My point is, our secular nation is not being threatened by non-Christian values, it’s being threatened by Christianity itself. Let’s remember why we separated and fought to get away from England in the 1700s. We are a free nation, a secular nation, and this is something unique and wonderful. I’m hoping someone else takes the time to evaluate and has the nerve to talk about it with the Presidential Seal on the podium in front of him (or her).

Share

Single-Issue Voter

January 10, 2012 by  
Filed under Entertainment, Tom Butts

By: Tom Butts (No “Ifs” “Ands” or “Butts”)

I was having a conversation with my father about politics; it’s never good or it’s so ambiguous that neither of us can make sense of it. I of course am Democrat, and my father is a “Texas Republican”. Ask me what that is…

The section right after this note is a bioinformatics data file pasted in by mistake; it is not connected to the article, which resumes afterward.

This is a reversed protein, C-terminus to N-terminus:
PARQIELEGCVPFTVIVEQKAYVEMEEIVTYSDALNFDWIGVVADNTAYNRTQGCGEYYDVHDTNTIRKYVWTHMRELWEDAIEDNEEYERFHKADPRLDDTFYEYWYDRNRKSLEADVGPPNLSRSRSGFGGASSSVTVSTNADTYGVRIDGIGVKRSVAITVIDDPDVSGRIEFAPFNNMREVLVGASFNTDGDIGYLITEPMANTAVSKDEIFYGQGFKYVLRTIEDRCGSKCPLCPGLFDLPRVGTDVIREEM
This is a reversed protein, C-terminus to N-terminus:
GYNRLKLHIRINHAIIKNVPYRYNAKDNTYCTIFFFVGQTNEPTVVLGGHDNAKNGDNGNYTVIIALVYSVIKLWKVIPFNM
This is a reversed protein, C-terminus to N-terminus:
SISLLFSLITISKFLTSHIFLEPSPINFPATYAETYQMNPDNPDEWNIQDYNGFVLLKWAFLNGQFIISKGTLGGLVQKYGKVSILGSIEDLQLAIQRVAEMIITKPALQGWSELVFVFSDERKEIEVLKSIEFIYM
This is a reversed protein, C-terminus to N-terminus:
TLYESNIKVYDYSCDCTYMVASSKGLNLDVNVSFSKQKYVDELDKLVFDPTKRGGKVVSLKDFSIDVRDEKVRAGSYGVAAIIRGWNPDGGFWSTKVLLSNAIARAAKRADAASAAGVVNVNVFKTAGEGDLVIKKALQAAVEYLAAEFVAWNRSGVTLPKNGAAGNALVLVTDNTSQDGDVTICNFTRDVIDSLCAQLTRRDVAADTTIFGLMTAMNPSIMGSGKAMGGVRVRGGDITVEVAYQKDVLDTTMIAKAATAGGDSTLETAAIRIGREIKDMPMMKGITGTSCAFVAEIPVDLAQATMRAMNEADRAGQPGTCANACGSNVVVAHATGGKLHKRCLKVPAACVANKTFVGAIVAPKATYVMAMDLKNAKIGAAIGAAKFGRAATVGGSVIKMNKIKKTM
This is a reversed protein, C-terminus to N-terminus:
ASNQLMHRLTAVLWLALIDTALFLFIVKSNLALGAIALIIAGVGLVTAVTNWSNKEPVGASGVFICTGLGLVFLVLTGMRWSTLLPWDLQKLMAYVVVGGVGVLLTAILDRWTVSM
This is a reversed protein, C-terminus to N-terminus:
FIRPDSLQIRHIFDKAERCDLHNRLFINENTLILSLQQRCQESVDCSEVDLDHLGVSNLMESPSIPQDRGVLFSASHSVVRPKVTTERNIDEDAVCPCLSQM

Well, it’s quite easy to explain. My father votes Republican, plain and simple. He likes the image of the candidate; it has a lot of pull for him. In 1980/84 he voted for Ronald Reagan. He really had a bro-mance with that president. To this day, I’m sure there’s still a picture of him and “Aunt Nancy” in his house, framed in some black-patent frame from 1981. In 2000 he was very excited that GW Bush won the election, a mental landslide in my father’s head (although Gore captured the popular vote). What these men have in common is two things: Belt buckles and cowboy hats. Yes, it’s actually that simple. You can probably guess who my father supports this year (hint: another Texan, with poor debating skills).

So, back to my point, we were talking about the 2012 election and my father asked who I was going to support in the General Election. I quickly told him President Obama. He said to me, “you are a one-issue voter”. You know what? I think I am.